• The Mayor
        That's not really the message the mayor wants to send, is it? I thought Indiana was attempting to become some kind of tech/biotech mecca....Maybe he's giving an Indiana company a chance to jump in and save the day?
      • Insider Trading?
        The Strange Case Of Zanett Inc.

        There is something seriously peculiar going on today with a micro-cap stock called Zanett Inc. (ZANE).


        Ballard Signs $20 Million Contract With Financially-Struggling IT Company

      • no happy with this choice
        Anybody with experience in this realm knows that you don't pick a vendor based on price - the costs ARE going to overrun, they always do - you pick a vendor on performance. I'm not happy that we picked a pink-sheet out of town vendor. I would be happier to keep my tax dollars in the city.
        This company according to its records with EDGAR has not made money as a publicly traded company? what due diligence has been done? Also there balance sheet is bloated with Goodwill, there annual report makes statements about potentially being delisted with NASDAQ? Has the city received some other assurances privately? Further the company stock according to the 2009 annual report is closely held.... Why not choose an Indiana Company? Perhaps if they are the cheapest that is why they are not making money? Not always a good thing..... BE CAUTIOUS..... Were not buying aluminum siding here for a Parks Department Building? I do not like it a bit....
      • What is going on with Zanett
        Zanett Inc. Auditor Raises 'Going Concern' Doubt
        Zanett Inc. filed its 10-K on Mar 31, 2010 for the period ending Dec 31, 2009. In this report its auditor, Amper, Politziner & Mattia, P.C., gave an unqualified opinion expressing doubt that the company can continue as a going concern.


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      1. Great article and post scripts by Mike L (Great addition to IBJ BTW). Bobby's stubborn as a mule, and doubt if he ever comes back to IU. But the love he would receive would be enormous. Hope he shows some time, but not counting on it.

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      4. Jim, your "misleading" numbers comment is spot on. This is the spin these posers are putting on it. News flash, fans: these guys lie. They are not publicly traded so no one holds them accountable for anything they say. The TV numbers are so miniscule to begin with any "increase" produces double digit "growth" numbers. It's ridiculous to think that anything these guys have done has awakened the marketplace. What have they done? Consolidate the season so they run more races on consecutive weekends? And this creates "momentum." Is that the same momentum you enjoy when you don't race between August and March? Keep in mind that you are running teams who barely make ends meet ragged over the summer to accomplish this brilliant strategy of avoiding the NFL while you run your season finale at midnight on the East Coast. But I should not obfuscate my own point: any "ratings increase" is exactly what Jim points to - the increased availability of NBC Sports in households. Look fans, I love the sport to but these posers are running it off a cliff. Miles wants to declare victory and then run for Mayor. I could go on and on but bottom line for God's sake don't believe a word they say. Note to Anthony - try doing just a little research instead of reporting what these pretenders say and then offering an "opinion" no more informed than the average fan.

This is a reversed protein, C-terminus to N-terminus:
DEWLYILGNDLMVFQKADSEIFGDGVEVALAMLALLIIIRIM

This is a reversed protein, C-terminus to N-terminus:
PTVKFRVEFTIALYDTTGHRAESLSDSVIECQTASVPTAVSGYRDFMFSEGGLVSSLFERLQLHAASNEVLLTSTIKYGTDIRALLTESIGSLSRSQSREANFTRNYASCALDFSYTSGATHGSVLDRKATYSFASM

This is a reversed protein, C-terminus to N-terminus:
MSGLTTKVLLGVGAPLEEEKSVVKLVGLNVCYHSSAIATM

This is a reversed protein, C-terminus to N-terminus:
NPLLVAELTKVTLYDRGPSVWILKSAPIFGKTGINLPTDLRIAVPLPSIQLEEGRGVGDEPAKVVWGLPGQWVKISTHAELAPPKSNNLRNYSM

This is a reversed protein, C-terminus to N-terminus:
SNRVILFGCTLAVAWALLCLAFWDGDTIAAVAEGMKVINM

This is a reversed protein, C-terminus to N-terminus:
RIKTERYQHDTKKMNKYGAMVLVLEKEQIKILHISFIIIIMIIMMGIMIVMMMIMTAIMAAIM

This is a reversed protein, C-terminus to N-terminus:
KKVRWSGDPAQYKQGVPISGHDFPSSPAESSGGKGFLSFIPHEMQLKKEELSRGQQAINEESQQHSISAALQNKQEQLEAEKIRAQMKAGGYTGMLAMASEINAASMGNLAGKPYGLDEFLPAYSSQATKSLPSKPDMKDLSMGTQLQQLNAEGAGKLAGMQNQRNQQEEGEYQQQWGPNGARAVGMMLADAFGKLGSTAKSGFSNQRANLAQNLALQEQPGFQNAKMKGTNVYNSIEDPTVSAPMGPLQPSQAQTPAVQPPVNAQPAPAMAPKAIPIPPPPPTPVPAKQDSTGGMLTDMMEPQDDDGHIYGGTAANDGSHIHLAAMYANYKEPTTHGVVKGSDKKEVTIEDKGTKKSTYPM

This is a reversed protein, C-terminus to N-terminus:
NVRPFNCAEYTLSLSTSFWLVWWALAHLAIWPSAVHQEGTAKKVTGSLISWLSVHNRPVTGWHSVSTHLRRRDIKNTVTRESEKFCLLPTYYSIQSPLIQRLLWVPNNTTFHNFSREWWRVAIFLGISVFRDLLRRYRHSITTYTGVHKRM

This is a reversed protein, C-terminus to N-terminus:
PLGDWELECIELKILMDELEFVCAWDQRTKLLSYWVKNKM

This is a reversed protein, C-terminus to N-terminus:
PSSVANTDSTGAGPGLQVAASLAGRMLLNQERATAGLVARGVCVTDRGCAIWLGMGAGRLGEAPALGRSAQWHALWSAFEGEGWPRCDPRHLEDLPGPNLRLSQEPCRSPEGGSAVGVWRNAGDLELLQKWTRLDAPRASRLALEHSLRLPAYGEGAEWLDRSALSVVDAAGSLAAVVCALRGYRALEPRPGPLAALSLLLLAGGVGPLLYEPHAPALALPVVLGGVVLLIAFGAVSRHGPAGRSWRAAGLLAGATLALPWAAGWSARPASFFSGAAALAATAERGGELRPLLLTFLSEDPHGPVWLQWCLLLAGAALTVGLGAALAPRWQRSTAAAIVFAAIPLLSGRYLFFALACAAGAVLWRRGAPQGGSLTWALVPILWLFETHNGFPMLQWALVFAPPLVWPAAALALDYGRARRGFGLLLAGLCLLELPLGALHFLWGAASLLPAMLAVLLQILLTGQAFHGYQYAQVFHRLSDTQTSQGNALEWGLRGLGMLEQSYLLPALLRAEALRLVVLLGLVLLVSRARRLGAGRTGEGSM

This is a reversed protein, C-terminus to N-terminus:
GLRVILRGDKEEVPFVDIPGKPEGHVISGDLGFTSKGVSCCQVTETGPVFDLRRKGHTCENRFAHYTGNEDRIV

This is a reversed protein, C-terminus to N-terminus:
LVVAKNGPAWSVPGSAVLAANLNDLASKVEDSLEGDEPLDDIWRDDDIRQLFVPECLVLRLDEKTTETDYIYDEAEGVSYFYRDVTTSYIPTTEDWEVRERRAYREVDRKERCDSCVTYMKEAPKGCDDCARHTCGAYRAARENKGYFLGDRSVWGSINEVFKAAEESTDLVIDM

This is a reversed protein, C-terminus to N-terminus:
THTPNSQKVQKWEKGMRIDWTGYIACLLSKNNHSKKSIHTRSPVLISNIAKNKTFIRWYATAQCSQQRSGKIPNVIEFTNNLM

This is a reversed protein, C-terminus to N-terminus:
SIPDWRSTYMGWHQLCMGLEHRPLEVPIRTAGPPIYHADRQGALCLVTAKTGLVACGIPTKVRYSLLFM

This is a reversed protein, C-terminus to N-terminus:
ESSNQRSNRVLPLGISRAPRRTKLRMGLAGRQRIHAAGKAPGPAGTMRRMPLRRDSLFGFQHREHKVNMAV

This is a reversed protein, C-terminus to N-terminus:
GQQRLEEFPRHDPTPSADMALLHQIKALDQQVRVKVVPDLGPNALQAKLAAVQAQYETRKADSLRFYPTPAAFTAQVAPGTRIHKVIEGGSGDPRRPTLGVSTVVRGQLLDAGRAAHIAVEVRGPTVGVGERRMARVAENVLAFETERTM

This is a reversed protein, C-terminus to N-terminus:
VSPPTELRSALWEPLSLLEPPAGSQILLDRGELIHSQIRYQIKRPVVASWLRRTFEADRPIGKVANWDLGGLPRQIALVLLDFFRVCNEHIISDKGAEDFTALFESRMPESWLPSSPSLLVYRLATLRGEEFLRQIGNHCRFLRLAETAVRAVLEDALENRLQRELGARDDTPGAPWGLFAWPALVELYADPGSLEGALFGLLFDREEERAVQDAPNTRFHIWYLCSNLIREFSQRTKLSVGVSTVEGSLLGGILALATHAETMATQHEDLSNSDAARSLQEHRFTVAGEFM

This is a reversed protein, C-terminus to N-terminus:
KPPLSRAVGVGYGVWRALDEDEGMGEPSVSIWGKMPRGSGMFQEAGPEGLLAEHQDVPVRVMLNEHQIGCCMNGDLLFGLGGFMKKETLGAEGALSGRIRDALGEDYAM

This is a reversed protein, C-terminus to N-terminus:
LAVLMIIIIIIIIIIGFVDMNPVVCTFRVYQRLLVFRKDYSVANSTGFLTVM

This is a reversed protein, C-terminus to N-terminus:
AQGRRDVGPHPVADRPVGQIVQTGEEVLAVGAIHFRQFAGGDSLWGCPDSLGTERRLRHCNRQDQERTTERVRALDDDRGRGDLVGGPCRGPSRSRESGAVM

5. If he's finally planning to do the right thing and resign, why not do it before the election? Waiting until after means what - s special election at tax payer expense? Appointment (by whom?) thus robbing the voters of their chance to choose? Does he accrue some additional financial advantage to waiting, like extra pension payments? What's in it for him? That's the question that needs to be asked.